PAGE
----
crosswind affects drop

Discussion in 'Long Range Hunting & Shooting' started by elkaholic, Aug 17, 2009.

  1. elkaholic

    elkaholic Well-Known Member

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    I was told by T.D.Smith (the guy who invented the Swarov TDS reticle) that a left to right crosswind (right hand twist) affects bullet drop by 1/4 of wind drift. (i.e. 40" drift=10" drop added) Anybody familiar with that?.....Rich
     
  2. phorwath

    phorwath Well-Known Member

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    First time I've ever heard or read of anything anywheres near that significant. Believe I've read there could be a slight horizontal cross-wind affect on drop, but so slight as to be ignored.

    I'll dismiss that rule of thumb until and unless I see further legitimate references which substantiate it.
     

  3. Michael Eichele

    Michael Eichele Well-Known Member

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    I am not actually 100% up to snuff on this subject. It is another issue I have been needing to research a bit further so take what is said here with a grain of salt.

    Here is what I do know. I know that the principal of what he stated to you is true. There is a verticle component with crosswinds and not just horozontal. I have bever been led to believe nor have I seen so much effect that it equalled 1/4 of the horozontal component.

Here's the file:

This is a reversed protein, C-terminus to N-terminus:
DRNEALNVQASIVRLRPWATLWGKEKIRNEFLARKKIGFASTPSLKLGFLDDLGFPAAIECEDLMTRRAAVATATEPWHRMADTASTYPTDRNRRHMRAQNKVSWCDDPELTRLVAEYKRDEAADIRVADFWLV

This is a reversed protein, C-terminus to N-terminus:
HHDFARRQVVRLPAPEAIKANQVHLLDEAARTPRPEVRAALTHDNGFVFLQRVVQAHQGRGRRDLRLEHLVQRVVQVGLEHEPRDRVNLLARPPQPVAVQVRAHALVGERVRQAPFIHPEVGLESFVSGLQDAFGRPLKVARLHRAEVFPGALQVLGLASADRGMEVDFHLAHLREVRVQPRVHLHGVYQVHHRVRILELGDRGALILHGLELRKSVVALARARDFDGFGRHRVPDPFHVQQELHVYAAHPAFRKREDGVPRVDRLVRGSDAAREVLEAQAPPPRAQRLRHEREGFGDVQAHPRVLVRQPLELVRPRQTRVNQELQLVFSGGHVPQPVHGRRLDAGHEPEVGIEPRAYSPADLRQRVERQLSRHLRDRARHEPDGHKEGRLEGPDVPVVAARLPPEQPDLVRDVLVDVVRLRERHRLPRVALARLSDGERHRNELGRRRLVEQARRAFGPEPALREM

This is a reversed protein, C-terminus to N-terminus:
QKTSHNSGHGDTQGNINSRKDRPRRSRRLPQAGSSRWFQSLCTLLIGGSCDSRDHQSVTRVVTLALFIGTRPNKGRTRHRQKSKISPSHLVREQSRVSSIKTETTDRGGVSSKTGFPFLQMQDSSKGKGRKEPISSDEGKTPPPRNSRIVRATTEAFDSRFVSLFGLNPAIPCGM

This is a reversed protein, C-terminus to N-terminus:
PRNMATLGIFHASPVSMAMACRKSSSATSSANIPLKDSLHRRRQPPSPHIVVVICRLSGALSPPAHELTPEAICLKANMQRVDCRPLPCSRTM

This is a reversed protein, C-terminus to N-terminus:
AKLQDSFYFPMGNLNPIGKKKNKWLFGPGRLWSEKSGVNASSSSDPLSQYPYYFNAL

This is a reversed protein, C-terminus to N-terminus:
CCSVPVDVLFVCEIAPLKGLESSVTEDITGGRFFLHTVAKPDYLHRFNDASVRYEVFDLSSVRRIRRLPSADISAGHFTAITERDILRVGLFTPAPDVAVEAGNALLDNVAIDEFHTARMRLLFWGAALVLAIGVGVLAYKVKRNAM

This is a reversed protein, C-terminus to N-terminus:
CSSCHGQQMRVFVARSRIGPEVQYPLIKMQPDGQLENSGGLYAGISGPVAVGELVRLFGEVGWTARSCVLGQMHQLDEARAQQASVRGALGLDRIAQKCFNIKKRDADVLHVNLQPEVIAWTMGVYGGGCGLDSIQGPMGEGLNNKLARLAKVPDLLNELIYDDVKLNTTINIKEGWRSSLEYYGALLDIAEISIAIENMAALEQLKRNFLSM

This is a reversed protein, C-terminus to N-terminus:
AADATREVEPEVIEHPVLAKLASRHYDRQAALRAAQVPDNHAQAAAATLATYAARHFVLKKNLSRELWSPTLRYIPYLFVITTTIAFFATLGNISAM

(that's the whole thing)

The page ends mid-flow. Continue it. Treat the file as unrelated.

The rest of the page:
Maybe GG, 50, Carlock or Litz has a more educated answer on the subject.
     
  4. Boss Hoss

    Boss Hoss Well-Known Member

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    This will give all of you something to think about-----learn this and the wind will be your friend!



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    Last edited: Aug 18, 2009
  5. phorwath

    phorwath Well-Known Member

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    I've reviewed this chart and supportive narrative in the past and found it helpful. You may have even been the member that provided it in another Thread. But there's nothing here to suggest a significant crosswind-caused elevation rise or drop. Not one that can be calculated (pre-determined), let alone a 1:4 ratio of drop:crosswind.

    Wind = friend is perhaps overstatement? Less the enemy - yes. The knowledge is certainly a helpful aid.
     
  6. Boss Hoss

    Boss Hoss Well-Known Member

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    The bottom line is when competing at 1K if you do not know how to judge condition you do not win----fact plain and simple. Shooting at an anmial if you do not know how to judge condition at long range is nor responsible. People who struggle with the wind make it easier for me to beat them. Personally I hate shooting a match in calm or close to calm conditions.
     
    Last edited: Aug 18, 2009
  7. bwaites

    bwaites Well-Known Member

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    If crosswind causes a drop, then does bullet rotation cause a rise when it is into the wind?

    Where is Litz when you need him?:D

    Probably at Camp Perry!!

    Bill
     
  8. elkaholic

    elkaholic Well-Known Member